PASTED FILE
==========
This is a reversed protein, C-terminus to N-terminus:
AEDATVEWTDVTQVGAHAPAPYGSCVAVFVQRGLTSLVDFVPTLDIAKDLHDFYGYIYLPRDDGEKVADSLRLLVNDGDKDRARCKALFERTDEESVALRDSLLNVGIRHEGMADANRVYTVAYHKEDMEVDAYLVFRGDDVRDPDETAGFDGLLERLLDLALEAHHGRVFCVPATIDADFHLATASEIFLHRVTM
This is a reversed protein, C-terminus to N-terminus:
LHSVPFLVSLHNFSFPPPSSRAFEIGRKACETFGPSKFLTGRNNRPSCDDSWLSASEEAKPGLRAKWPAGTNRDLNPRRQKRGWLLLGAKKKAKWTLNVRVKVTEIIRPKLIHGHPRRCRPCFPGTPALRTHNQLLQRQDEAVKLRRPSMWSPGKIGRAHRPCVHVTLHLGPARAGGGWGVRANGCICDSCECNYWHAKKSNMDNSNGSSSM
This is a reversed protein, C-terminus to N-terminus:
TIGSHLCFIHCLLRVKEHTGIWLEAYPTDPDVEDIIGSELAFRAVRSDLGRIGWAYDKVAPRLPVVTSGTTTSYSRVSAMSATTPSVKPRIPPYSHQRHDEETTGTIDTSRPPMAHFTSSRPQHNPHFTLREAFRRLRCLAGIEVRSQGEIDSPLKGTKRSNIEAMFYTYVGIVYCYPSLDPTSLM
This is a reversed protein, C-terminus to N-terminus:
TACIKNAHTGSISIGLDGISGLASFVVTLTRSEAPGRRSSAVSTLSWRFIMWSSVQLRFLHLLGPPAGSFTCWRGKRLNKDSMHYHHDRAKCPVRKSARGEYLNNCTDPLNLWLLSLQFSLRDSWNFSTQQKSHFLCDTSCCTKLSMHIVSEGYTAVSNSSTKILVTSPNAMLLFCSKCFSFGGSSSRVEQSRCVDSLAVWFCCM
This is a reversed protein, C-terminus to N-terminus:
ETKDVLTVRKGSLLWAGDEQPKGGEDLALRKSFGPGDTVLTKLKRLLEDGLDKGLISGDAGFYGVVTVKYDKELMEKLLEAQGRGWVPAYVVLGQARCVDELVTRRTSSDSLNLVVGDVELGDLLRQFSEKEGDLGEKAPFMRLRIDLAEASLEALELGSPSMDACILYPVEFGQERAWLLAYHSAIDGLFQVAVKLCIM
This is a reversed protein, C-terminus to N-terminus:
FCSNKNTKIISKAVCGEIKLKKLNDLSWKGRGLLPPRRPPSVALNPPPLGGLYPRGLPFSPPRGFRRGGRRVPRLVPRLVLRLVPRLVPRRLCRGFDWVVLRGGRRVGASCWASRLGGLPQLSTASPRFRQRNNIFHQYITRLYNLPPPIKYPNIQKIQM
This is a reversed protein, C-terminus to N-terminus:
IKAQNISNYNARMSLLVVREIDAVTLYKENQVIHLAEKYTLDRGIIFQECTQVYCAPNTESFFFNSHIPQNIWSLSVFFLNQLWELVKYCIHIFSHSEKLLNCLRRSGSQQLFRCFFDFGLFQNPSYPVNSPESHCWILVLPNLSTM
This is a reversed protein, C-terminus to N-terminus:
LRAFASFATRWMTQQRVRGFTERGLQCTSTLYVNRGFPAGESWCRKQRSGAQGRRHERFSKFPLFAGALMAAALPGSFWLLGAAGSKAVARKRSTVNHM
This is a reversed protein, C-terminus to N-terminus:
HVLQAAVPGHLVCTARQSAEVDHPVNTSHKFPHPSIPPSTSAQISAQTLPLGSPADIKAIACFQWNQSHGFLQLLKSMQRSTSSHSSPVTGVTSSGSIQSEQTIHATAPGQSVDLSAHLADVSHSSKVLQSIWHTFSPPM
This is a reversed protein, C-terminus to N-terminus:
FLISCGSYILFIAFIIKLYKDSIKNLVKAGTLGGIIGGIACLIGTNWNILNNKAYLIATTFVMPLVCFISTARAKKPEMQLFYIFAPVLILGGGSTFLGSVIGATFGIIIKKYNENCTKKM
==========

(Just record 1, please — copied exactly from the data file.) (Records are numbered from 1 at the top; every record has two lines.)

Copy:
This is a reversed protein, C-terminus to N-terminus:
AEDATVEWTDVTQVGAHAPAPYGSCVAVFVQRGLTSLVDFVPTLDIAKDLHDFYGYIYLPRDDGEKVADSLRLLVNDGDKDRARCKALFERTDEESVALRDSLLNVGIRHEGMADANRVYTVAYHKEDMEVDAYLVFRGDDVRDPDETAGFDGLLERLLDLALEAHHGRVFCVPATIDADFHLATASEIFLHRVTM